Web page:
Chris Heaphy’s new exhibition Bloom explores the relationship between painting and the natural world. Images appear familiar, yet somehow unfamiliar in their relationship to us the viewer and to one another. Plants or trees are placed in vases or appear to grow from silhouettes of Maori portraits or heads, images which themselves are derived from historical portraits; mostly painted by European artists depicting Maori in a contrived style to suit an audience far from New Zealand. Perhaps it is Heaphy’s intent to claim them back and reinstate them into a cultural context from which they were taken.

Heaphy references Ta Moko and Polynesian tattoo motifs, which themselves are derived from the natural world or environment. Some are many centuries old, passed down the generations, with constant change and refinement, where shape and pattern have developed together with the inevitable shift or slippage of meaning along with it.

Heaphy is exploring abstracted plant forms that read like whakapapa or ancestral lineage, with each individual element in the paintings relating to the next, connected by a central stem, which in turn relates to or interconnects to the whole. These hard edge forms which are flat and silhouetted in Heaphy’s trademark style are stacked up the canvas, much like Gordon Walters Koru paintings, which themselves are abstracted plant forms. Heaphy’s use of colour and pattern is perhaps referencing Walters 1944 Chrysanthemum painting, a painting that Walters and Heaphy discussed at length as friends in 1995, together with their shared interest in artists such as Klee, Miro and Mondrian.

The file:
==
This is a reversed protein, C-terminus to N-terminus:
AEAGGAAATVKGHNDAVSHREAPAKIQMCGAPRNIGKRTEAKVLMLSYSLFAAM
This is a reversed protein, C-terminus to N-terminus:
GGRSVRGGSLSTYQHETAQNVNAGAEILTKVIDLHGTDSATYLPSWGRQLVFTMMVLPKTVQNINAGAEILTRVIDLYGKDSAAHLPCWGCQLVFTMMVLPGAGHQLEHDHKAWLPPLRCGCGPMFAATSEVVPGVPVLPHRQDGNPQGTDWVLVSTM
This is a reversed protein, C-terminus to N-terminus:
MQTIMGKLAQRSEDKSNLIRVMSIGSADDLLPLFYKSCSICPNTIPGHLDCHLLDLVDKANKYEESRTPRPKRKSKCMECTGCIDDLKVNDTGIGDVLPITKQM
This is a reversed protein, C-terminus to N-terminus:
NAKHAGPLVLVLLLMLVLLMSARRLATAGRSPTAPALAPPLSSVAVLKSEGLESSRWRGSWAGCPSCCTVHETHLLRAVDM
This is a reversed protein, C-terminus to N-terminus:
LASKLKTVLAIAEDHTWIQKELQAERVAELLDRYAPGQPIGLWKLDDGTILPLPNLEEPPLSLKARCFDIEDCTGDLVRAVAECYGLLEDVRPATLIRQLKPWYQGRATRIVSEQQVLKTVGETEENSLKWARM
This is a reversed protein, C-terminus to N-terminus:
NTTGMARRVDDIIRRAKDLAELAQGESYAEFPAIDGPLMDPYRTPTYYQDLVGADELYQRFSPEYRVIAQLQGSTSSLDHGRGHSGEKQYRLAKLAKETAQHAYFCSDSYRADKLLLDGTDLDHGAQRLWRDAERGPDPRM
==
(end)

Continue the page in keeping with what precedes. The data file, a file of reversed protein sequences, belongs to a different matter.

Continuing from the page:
Heaphy’s silhouetted heads are both beautiful and powerful, with plant forms and abstracted tattoo references coming together to create new meaning. Where, in the past a subject’s whakapapa was literally carved into their face along with natural dyes, here we see the flatness of Heaphy’s paintings also exploring ideas of surface, structure and meaning with the way paint, along with colour and pattern can activate the surface of the canvas to create moments of dynamic form; and in turn allow new meanings and values to blossom or bloom.